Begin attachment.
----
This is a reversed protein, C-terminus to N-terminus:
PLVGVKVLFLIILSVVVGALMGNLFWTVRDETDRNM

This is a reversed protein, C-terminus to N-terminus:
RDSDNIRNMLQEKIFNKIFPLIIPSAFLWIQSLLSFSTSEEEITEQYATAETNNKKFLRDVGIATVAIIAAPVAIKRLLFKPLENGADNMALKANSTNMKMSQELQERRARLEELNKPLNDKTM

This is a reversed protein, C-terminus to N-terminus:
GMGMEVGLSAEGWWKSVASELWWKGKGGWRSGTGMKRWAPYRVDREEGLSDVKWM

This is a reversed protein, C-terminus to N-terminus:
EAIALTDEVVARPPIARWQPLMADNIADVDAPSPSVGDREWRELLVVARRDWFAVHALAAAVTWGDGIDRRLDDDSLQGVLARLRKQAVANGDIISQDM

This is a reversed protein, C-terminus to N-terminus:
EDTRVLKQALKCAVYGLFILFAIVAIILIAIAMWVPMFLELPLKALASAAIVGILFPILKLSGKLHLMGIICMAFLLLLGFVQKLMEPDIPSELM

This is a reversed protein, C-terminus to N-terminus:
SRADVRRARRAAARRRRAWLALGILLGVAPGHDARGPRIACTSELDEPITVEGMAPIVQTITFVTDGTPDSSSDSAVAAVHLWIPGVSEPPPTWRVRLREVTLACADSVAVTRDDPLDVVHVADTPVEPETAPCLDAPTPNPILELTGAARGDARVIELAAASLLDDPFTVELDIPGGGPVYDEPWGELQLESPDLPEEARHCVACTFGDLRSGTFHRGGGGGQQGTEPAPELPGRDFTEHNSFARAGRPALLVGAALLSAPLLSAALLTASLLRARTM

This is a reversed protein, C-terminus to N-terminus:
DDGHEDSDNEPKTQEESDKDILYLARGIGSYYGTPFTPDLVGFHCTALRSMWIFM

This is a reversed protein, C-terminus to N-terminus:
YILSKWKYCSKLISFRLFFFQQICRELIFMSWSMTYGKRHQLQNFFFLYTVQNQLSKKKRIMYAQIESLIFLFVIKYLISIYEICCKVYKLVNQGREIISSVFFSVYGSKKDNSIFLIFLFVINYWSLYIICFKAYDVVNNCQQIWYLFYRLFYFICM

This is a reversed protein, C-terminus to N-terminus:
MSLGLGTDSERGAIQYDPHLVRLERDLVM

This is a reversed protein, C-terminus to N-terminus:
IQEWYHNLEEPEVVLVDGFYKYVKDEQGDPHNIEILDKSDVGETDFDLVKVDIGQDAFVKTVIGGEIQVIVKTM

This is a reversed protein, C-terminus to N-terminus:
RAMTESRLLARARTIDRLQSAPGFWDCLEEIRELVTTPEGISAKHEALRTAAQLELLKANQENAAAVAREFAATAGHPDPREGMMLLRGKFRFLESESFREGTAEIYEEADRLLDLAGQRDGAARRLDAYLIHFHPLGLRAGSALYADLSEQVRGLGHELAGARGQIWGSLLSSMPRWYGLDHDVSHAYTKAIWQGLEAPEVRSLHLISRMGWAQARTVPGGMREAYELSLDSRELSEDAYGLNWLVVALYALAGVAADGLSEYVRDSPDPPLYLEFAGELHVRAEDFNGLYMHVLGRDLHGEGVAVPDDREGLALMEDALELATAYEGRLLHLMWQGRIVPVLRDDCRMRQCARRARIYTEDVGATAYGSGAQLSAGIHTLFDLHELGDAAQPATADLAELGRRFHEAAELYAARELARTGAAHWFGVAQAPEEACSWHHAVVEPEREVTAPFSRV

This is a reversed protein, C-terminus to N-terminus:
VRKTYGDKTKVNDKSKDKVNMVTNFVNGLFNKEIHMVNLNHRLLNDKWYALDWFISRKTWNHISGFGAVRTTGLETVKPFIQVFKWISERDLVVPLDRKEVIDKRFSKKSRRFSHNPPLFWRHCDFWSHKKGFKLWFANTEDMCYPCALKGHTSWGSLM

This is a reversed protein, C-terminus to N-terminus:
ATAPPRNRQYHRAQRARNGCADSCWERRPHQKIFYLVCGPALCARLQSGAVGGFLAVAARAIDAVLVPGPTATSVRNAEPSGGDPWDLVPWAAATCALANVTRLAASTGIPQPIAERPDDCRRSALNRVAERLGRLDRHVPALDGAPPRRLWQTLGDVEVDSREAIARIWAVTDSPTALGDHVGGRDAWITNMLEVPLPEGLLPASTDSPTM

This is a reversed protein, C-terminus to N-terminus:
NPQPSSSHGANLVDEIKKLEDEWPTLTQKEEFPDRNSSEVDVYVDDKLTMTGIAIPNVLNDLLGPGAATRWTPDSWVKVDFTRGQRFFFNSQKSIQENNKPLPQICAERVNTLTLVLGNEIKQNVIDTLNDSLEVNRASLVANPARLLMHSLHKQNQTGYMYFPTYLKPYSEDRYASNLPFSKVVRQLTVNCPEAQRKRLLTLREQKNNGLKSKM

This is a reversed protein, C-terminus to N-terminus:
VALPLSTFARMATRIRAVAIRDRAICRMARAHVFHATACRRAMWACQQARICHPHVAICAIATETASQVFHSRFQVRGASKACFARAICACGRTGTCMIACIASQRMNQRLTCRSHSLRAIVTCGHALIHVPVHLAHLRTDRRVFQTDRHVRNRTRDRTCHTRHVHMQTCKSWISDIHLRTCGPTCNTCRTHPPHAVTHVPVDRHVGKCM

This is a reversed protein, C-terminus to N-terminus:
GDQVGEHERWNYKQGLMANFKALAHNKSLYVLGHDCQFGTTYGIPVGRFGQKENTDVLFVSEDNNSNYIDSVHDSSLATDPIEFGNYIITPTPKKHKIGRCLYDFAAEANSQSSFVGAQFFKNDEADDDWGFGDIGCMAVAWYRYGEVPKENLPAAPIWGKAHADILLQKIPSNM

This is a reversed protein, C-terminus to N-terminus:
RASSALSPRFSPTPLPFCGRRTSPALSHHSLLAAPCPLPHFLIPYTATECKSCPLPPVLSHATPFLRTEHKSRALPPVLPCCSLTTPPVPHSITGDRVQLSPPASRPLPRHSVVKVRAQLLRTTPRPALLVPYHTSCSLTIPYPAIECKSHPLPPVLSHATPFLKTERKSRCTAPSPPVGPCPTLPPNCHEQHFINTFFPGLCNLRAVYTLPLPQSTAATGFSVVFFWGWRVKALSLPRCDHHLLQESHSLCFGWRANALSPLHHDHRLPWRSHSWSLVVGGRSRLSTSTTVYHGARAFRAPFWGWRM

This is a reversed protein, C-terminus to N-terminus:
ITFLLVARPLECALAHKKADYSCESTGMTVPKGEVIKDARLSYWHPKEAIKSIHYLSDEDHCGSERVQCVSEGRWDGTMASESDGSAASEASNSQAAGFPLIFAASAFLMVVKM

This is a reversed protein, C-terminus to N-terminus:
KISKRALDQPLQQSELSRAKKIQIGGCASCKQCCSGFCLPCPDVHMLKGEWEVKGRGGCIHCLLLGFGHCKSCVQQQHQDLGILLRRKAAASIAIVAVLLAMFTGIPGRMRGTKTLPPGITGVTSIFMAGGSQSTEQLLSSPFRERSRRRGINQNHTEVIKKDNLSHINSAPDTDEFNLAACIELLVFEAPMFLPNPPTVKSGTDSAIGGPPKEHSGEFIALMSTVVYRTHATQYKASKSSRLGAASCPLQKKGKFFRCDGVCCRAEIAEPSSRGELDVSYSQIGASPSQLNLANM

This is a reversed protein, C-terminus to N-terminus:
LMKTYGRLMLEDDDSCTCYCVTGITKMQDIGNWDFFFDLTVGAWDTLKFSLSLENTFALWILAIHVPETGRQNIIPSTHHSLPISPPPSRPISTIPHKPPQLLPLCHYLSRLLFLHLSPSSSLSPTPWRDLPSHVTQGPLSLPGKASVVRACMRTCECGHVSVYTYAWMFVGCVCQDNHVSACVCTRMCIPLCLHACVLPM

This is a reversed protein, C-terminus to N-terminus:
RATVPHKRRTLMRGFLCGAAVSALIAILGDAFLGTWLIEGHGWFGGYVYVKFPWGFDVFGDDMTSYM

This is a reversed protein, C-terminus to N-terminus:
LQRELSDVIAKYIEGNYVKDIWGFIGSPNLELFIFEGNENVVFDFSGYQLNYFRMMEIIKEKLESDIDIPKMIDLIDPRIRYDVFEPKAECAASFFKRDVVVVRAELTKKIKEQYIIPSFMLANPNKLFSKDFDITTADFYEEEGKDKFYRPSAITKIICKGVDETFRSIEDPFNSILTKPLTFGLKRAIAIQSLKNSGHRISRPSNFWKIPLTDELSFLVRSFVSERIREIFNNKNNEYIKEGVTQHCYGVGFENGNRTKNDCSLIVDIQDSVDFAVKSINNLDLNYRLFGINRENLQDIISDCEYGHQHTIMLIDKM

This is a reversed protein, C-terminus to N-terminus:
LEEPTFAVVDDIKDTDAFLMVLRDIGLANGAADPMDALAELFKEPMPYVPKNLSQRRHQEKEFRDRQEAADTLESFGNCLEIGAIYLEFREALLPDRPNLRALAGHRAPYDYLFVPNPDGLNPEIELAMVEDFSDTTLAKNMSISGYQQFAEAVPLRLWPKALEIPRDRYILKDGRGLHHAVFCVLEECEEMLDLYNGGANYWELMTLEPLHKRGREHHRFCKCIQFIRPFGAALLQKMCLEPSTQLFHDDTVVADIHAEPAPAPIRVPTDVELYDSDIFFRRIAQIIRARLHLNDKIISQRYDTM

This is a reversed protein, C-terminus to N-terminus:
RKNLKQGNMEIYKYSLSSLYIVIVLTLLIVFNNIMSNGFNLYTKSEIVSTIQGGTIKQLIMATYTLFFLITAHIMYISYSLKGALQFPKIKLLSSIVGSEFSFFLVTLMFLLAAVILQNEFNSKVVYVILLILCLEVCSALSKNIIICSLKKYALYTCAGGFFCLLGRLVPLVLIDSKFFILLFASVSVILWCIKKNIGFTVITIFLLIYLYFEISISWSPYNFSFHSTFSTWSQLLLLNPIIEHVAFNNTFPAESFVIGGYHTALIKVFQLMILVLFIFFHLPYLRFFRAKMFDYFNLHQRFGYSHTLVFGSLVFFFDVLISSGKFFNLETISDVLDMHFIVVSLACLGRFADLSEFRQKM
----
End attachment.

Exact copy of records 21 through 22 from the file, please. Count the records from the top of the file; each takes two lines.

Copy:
This is a reversed protein, C-terminus to N-terminus:
RATVPHKRRTLMRGFLCGAAVSALIAILGDAFLGTWLIEGHGWFGGYVYVKFPWGFDVFGDDMTSYM

This is a reversed protein, C-terminus to N-terminus:
LQRELSDVIAKYIEGNYVKDIWGFIGSPNLELFIFEGNENVVFDFSGYQLNYFRMMEIIKEKLESDIDIPKMIDLIDPRIRYDVFEPKAECAASFFKRDVVVVRAELTKKIKEQYIIPSFMLANPNKLFSKDFDITTADFYEEEGKDKFYRPSAITKIICKGVDETFRSIEDPFNSILTKPLTFGLKRAIAIQSLKNSGHRISRPSNFWKIPLTDELSFLVRSFVSERIREIFNNKNNEYIKEGVTQHCYGVGFENGNRTKNDCSLIVDIQDSVDFAVKSINNLDLNYRLFGINRENLQDIISDCEYGHQHTIMLIDKM